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Tuesday, March 18, 2014

The Big Bang echoes found in the South Pole

U.S. scientists, on Monday, March 17, 2014, claiming for the first time to detect gravitational waves vibrations after the Big Bang, the beginning of the birth of the universe. These findings confirm the last section was called general relativity theory of Albert Eisntein.
The 10-meter South Pole Telescope and the BICEP (Background Imaging of Cosmic Extragalactic Polarization) Telescope at Amundsen-Scott South Pole Station is seen against the night sky with the Milky Way in this National Science Foundation picture taken in August, 2008. (Picture from: http://www.reuters.com/)
The wave is evidence of an explosion which then grew rapidly during the last 14 billion years as well as a long-awaited element to prove the last part of Einstein nearly a hundred years olds.
Tiny temperature fluctuations of the cosmic microwave background (shown as color) trace primordial density fluctuations in the early universe. Astronomers announced on Monday that they had discovered what many consider the holy grail of their field: ripples in the fabric of space-time that are echoes of the massive expansion of the universe that took place just after the Big Bang. (Picture from: http://www.reuters.com/)
"This is the first direct evidence of cosmic inflation," said the experts of Harvard-Smithsonian Center for Astrophysics statement. These findings are the result of measurements of the oldest light in the universe that the research gets help from a telescope located at the South Pole.

The results of this study will be a strong candidate called the Nobel Prize in Physics next. The findings in the form of a wave moving through space and time, by the experts referred to as "the first vibrations of the Big Bang".

Detection of these waves confirm the integral connection between Einstein's theory of general relativity and quantum mechanics concepts. "Detecting this signal is one of the most important goals in cosmology today," said John Kovac, the experts coordinator on the astrophysical research institute.

According to Kovac, a telescope at the South Pole is a location that can be found in the earth's closest position to the space. "And still embedded in the ground," he stated. Kovac said, the location of the telescope it was one of the most dry and clean in the earth, perfect for observing faint traces of Big Bang microwave.

The telescope observes a special area of ​​sky known as the "hole in the south", outside the Milky Way galaxy. There was a bit of dust or excess galaxies basic materials that can be used to "peek" space using sophisticated equipment.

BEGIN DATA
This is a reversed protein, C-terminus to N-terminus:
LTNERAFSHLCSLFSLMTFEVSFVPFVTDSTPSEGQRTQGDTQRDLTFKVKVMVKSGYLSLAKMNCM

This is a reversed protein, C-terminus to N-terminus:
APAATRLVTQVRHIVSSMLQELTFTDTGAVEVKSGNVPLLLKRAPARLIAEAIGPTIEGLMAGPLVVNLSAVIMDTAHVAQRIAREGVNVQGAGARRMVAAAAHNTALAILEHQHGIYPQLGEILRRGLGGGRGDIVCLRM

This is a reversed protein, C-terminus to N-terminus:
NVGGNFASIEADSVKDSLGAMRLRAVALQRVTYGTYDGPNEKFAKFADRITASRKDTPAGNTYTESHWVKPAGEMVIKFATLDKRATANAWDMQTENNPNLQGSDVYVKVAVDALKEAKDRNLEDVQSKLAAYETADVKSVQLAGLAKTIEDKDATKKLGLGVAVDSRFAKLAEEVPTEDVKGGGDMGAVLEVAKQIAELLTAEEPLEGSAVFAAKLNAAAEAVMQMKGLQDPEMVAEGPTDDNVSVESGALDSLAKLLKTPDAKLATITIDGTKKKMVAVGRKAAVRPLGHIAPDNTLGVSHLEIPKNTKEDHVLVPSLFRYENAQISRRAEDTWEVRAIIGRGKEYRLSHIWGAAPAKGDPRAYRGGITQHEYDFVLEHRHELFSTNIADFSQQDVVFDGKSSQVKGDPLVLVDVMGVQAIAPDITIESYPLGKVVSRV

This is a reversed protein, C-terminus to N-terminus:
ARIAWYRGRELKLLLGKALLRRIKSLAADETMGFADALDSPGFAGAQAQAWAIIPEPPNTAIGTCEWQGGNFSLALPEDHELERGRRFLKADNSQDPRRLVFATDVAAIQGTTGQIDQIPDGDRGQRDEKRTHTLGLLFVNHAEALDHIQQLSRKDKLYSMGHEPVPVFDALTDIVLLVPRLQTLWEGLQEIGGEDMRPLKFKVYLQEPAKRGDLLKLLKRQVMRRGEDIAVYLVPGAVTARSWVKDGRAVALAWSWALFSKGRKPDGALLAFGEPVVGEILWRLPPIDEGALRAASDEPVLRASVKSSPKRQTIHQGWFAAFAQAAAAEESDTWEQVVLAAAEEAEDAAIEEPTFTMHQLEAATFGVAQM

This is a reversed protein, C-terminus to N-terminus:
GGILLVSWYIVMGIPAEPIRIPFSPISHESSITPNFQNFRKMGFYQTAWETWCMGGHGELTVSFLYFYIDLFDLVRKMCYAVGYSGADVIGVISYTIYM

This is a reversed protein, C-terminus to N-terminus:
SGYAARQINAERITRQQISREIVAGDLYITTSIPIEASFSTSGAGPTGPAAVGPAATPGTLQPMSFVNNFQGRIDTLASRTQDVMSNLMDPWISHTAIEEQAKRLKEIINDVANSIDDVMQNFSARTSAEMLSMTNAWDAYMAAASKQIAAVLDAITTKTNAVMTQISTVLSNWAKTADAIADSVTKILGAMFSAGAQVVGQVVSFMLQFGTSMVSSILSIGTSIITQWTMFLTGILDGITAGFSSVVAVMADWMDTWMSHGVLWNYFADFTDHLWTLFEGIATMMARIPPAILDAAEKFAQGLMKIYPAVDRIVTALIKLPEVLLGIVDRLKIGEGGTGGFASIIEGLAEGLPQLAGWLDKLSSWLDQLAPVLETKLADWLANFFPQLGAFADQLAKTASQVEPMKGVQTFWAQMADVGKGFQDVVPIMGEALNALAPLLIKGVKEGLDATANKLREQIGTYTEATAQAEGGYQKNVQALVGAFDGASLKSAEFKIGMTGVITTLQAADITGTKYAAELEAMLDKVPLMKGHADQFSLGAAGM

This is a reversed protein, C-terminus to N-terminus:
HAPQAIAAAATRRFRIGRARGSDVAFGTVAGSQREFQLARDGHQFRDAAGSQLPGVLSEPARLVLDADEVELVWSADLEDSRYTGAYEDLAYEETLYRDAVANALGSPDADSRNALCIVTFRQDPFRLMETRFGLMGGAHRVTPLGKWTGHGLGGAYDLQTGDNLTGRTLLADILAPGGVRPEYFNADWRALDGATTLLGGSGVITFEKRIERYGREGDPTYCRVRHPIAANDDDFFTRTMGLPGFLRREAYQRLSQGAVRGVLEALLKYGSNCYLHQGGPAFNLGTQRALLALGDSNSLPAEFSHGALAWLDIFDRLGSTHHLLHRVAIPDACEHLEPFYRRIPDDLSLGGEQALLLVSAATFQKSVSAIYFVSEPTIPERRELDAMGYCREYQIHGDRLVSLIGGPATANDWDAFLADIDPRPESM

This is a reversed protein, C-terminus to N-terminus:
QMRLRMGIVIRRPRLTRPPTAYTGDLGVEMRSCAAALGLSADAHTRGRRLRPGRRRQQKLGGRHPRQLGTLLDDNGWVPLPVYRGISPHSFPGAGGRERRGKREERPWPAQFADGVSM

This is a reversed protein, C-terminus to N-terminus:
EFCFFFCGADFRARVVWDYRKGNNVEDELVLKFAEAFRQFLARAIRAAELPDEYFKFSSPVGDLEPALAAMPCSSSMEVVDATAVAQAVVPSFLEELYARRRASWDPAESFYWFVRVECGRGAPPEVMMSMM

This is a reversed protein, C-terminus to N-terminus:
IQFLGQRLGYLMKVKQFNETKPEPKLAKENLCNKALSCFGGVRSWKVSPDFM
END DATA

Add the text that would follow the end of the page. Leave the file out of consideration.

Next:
By observing the cosmic microwave alias faint glow left over from the Big Bang, a small fluctuation will be new clues to scientists about the conditions at the beginning of the universe.

Gravitational waves propagate through the universe, 380,000 years after the Big Bang. This image was caught by a wave telescope at the South Pole. "It is something elusive, something like this and actually found," said Clem Pryke, professor of the University of Minnesota, in announcing the findings in Boston.

Rumors began to circulate about these findings since Friday, March 14, 2014. Scientists say they have spent over three years to analyze their findings once dismissed the possibility of error. "It's like looking for a needle in a haystack but we (even) find a crowbar," said Pryke give an analogy.

Avi Loeb, an expert from Harvard, said the findings provide new information for some of the fundamental questions of human. "(As), why are we there? How the universe began?" call him. "These findings not only prove about inflation (cosmic) but it also tells us that the timing of inflation and the strength of the inflation process," said Loeb.

Meanwhile, the physicists said the Alan Guth's theory that gave rise to the idea of ​​the inflation problem in 1980 illustrates this finding deserve the Nobel Prize in Physics. "It's really new, suitable piece of evidence illustrates inflation cosmology (cosmic)," said an expert from the Massachusetts Institute of Technology, as quoted in the Nature journal.. *** [EKA | FROM VARIOUS SOURCES | REUTERS]
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